The Price to Free Cash Flow Ratio, or P / FCF Ratio, values a company against its Free Cash Flow. It is the Share Price of the company divided by its Free Cash Flow per Share. This is measured on a TTM basis and uses diluted shares outstanding.
This ratio is similar to Price to Earnings, but omitting purely "paper only" expenses. Some companies report high profits, but they can't turn those profits into cash! A company can't survive without cash, and if it can't generate it internally then it will have to turn to outside investors to support it, resulting in either share dilution or increased borrowing.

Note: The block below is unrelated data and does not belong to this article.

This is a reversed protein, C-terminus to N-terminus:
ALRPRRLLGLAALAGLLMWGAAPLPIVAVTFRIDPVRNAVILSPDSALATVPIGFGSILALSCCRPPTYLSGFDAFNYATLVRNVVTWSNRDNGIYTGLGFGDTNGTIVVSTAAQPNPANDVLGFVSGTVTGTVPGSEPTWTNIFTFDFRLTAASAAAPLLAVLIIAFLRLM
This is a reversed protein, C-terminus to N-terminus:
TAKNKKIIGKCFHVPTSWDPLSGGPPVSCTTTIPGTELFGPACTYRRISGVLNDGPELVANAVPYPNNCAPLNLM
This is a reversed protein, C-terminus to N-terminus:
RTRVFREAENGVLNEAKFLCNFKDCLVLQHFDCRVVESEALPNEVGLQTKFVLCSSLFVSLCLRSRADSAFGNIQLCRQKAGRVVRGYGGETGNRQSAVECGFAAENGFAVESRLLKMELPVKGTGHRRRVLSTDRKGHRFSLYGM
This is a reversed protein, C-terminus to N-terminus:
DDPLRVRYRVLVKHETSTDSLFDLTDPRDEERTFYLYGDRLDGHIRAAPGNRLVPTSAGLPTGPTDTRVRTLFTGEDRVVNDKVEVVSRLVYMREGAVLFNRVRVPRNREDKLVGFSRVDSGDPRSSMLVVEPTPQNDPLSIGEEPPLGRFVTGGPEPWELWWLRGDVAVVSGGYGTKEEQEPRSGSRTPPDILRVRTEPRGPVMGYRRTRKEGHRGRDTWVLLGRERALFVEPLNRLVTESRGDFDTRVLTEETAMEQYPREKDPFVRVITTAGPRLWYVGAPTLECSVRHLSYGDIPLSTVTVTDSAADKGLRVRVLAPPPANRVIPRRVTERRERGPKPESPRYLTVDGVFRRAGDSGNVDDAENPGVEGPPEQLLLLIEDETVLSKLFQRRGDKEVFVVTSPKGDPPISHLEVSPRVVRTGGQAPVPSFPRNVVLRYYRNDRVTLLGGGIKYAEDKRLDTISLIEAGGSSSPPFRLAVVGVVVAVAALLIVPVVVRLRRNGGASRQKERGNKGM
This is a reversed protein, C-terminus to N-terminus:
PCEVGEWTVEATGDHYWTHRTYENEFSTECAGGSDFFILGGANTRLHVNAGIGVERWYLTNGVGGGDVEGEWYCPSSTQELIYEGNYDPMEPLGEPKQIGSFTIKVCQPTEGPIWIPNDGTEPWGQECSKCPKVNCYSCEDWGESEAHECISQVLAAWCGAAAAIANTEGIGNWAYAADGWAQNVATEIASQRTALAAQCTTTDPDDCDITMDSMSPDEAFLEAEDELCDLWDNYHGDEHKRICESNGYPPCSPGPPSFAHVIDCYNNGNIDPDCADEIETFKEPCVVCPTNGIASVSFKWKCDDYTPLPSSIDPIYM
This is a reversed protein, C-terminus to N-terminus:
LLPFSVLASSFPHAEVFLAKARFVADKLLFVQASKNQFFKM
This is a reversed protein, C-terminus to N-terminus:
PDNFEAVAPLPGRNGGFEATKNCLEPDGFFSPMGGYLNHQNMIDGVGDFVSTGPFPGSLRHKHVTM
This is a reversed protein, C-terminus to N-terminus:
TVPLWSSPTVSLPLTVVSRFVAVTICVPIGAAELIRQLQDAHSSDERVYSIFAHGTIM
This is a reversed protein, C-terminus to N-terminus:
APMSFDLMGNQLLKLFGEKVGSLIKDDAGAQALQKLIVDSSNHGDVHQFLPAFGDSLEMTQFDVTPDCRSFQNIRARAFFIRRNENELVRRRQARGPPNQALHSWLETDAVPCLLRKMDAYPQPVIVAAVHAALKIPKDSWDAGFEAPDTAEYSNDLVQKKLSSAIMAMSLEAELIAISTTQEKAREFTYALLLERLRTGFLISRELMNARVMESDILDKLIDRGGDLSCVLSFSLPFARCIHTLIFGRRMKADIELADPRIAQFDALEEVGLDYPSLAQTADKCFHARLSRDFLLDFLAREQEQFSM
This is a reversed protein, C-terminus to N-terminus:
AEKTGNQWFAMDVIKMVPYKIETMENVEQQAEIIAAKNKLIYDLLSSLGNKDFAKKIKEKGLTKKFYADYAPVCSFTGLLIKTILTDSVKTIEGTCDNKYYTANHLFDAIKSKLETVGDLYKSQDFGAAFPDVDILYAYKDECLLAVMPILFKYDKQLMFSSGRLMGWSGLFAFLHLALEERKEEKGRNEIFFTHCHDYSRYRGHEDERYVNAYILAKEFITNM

Free Cash Flow is the amount left over a company can use to pay down debt, distribute as dividends, or reinvest to grow the business. It is Operating Cash Flow minus Capital Expenditures. A more detailed definition would be:
(Earnings before Interest and Taxes * (1-Tax Rate) + Depreciation & Amortisation - Change in Net Working Capital - Capital Expenditure).
In general, the higher this measure, the more expensive the company. There are several advantages that the P/FCF holds over other investment multiples - most notably the fact that, in contrast to Earnings, Sales or even Book Value, companies have a harder time manipulating cash flow.
|P / FCF
|CQS New City High Yield Fund
|Twentyfour Select Monthly Income Fund
|Amicorp FS (UK)